OKLAHOMA CITY -- With a towel wrapped tightly around his neck, Kevin Durant popped off the Oklahoma City Thunder bench, walking toward the table to check back in with eight minutes remaining in the fourth.
It was a different feeling for Durant, watching from the sideline as the Thunder extended a lead to open the fourth quarter. In the last month, it's been mostly the opposite, as Durant & Co. would re-enter for the final 10 minutes or so to try to make up lost ground. Three of the Thunder's last four losses featured early opposing runs to open the fourth as Durant and Russell Westbrook sat on the bench.
But in Tuesday's 131-123 win over the Milwaukee Bucks, led by rookie Cameron Payne and $70 million bench big Enes Kanter, the Thunder got the kind of second-unit production they've been desperate for.
"He saved us tonight," Durant said of Payne. "The second unit saved us tonight. The first unit didn't play so well and the second unit came through and played well for us."
The Thunder's bench contributed 53 points, with 16 coming from Payne in 16 minutes, and 23 in 22 minutes from Kanter, who also scored 10 straight points in the fourth quarter. On a night Durant shot just 6-of-18 from the floor, including 1-of-7 from 3-point range (he still had 26 points and eight assists, naturally), the Thunder were able to manufacture 131 points, a season-high in regulation.
It was largely because of the spark from Payne, who finally cracked the Thunder's rotation on Sunday against the Denver Nuggets, 31 games in. He was effective in a handful of minutes that night, but went to another level of impact on Tuesday.
"I thought putting him in there could give our second unit a little bit of a jolt," coach Billy Donovan said. "I would caution everybody, it's one game. And I know he played good last game, but he's going to have his ups and downs, too. I'm prepared to see him go through some of those struggles. He's a rookie and he's going to have experiences like that, but he did a great job tonight."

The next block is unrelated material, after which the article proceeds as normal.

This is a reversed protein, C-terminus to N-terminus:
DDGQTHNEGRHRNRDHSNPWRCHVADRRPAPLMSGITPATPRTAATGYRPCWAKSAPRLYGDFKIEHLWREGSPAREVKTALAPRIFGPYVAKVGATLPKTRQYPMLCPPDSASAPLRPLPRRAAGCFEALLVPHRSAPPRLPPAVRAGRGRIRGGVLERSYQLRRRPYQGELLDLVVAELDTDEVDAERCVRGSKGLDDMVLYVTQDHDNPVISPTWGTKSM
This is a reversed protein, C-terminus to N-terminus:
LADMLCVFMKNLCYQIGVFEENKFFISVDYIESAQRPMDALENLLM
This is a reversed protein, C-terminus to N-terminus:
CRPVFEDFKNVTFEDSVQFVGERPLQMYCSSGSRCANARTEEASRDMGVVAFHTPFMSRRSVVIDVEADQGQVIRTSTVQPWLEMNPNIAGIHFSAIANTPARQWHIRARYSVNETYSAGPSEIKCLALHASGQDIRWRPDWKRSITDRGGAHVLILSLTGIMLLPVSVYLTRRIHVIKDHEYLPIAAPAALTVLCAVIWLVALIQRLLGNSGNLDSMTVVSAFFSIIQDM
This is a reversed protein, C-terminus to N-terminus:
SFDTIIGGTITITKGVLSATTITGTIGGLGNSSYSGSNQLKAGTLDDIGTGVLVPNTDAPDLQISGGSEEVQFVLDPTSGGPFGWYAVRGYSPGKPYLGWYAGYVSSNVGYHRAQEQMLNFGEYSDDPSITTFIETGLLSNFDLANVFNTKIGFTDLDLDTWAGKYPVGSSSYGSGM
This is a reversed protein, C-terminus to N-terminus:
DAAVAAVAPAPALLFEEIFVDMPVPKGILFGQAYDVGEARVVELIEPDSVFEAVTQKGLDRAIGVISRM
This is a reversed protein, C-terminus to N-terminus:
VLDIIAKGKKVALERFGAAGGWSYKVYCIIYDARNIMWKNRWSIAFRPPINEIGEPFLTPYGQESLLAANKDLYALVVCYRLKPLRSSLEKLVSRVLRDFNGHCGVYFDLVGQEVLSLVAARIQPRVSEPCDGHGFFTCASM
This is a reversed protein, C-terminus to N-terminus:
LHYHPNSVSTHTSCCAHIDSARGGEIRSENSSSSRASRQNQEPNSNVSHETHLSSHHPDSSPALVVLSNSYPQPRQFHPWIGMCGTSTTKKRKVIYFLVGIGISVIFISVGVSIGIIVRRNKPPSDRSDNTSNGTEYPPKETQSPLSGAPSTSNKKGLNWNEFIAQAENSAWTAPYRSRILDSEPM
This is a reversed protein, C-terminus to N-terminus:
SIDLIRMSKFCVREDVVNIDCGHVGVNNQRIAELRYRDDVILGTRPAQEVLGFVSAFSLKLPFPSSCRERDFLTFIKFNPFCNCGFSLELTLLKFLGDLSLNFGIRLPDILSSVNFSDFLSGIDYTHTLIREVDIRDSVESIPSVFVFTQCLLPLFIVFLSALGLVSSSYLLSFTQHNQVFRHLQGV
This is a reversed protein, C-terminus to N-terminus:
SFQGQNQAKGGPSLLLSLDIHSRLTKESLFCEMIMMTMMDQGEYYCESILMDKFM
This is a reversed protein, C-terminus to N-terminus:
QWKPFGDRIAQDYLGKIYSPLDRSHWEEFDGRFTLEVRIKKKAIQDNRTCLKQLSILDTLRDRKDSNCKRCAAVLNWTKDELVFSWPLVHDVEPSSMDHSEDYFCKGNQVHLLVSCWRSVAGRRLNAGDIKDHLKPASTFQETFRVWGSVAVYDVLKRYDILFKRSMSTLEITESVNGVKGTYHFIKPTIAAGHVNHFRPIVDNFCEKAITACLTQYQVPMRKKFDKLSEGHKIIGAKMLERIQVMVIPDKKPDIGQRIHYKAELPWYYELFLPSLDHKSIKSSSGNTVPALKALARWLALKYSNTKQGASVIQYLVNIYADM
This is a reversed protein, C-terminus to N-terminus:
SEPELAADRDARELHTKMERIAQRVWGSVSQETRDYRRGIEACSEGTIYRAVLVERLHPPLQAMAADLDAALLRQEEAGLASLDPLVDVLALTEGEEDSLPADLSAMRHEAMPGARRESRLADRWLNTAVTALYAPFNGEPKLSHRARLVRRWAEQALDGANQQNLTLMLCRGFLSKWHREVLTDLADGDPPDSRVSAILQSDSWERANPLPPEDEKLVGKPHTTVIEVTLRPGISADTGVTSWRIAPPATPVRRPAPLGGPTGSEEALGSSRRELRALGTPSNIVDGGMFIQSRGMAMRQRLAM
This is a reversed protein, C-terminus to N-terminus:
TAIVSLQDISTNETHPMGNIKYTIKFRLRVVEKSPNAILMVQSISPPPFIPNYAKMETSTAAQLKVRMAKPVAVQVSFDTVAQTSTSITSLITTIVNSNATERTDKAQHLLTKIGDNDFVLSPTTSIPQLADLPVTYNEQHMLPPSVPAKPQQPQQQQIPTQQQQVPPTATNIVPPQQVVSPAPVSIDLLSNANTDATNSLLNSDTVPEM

Donovan is correct in assessing that the second unit needed a jolt, but it's wrong to assume it was just Payne's energy that jump-started the bench. Sure, the rookie was enthusiastic about getting important minutes, but it was more about the change of style and the overall value he provided. Payne can attack downhill and has ability in the pick-and-roll, so not only did he pressure the Bucks with his own scoring, but he made the other four players on the floor with him more of a tangible threat. He got Kanter looks. He got Anthony Morrow (10 points, 3-of-5 from 3-point range) open shots. And of course, he created for himself.
"He's a point guard, a natural point guard, been that way his whole life," Durant said. "I could tell when I first saw him play. He's looking, his eyes are always moving up the court when he's in transition. He's not trying to score; he's looking for everybody else and that's good to have on our team."
The Thunder had the kind of look Tuesday they've enjoyed the last few years with Westbrook's backups really being only that in name. Before, it was Reggie Jackson slotting in to lead the second unit, and then easing in alongside Westbrook for critical minutes as well. It's obviously far too early to say Payne is going to do the same, but that was clearly the idea in selecting him with the 14th overall pick last season. D.J. Augustin is aging and is an unrestricted free agent next summer.
There have been raves about Payne's vision and feel coming from inside the Thunder's practice facility since training camp, but the rookie spent the first two months seasoning on the end of the bench, as well as making a couple trips down to the D-League. He got his chance on Tuesday and showed what he's capable of.
"Actually seen a lot better, to be honest with you," Steven Adams said of Payne. "Not trying to put expectations on him, but he's good, man. He can play."